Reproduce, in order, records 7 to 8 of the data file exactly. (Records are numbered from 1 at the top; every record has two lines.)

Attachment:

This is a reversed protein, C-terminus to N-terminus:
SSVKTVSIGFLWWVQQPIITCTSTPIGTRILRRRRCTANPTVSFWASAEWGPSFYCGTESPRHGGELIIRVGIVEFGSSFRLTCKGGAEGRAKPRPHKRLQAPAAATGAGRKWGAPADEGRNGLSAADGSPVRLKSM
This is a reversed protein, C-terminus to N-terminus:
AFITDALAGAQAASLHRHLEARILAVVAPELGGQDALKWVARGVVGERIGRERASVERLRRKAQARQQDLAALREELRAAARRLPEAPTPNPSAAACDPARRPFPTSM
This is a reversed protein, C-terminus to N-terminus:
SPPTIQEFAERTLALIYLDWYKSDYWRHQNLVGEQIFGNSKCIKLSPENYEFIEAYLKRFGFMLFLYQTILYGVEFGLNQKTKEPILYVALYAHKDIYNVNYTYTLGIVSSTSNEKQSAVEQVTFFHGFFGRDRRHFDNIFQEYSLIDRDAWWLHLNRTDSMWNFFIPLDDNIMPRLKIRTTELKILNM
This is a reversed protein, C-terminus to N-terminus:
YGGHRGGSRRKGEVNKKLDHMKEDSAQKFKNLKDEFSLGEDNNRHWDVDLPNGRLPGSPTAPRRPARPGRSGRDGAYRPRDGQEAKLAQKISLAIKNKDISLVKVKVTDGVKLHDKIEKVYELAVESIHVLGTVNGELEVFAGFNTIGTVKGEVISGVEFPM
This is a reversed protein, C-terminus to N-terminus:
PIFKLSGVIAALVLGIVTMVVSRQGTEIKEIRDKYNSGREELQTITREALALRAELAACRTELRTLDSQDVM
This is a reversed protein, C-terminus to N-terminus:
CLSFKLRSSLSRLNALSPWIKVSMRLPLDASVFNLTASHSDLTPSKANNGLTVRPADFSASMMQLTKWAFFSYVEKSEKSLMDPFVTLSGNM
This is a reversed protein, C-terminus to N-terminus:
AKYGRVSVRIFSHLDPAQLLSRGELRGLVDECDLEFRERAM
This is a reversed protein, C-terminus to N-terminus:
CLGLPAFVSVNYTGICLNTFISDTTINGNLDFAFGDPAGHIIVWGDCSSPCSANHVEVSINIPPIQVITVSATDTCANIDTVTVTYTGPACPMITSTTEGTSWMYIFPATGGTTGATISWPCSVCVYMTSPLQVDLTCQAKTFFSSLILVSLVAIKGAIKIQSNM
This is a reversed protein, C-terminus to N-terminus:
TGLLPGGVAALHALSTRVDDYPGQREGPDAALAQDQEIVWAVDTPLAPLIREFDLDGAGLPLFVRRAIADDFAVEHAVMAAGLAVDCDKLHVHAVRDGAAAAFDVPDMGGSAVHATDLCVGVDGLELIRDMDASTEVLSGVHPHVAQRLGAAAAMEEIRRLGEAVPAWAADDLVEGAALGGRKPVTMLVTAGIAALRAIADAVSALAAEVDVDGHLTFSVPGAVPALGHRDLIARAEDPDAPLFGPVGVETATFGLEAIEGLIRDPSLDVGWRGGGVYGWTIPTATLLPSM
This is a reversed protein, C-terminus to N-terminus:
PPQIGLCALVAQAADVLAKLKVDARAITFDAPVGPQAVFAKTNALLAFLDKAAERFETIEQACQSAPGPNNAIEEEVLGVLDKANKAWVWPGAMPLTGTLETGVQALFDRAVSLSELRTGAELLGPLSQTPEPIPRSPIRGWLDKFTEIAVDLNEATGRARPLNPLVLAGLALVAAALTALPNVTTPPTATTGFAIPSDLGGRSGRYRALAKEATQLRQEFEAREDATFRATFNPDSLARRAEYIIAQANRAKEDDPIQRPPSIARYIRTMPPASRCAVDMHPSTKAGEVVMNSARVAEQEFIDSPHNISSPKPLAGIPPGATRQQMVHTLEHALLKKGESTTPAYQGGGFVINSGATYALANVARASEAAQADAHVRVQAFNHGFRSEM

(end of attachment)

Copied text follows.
This is a reversed protein, C-terminus to N-terminus:
AKYGRVSVRIFSHLDPAQLLSRGELRGLVDECDLEFRERAM
This is a reversed protein, C-terminus to N-terminus:
CLGLPAFVSVNYTGICLNTFISDTTINGNLDFAFGDPAGHIIVWGDCSSPCSANHVEVSINIPPIQVITVSATDTCANIDTVTVTYTGPACPMITSTTEGTSWMYIFPATGGTTGATISWPCSVCVYMTSPLQVDLTCQAKTFFSSLILVSLVAIKGAIKIQSNM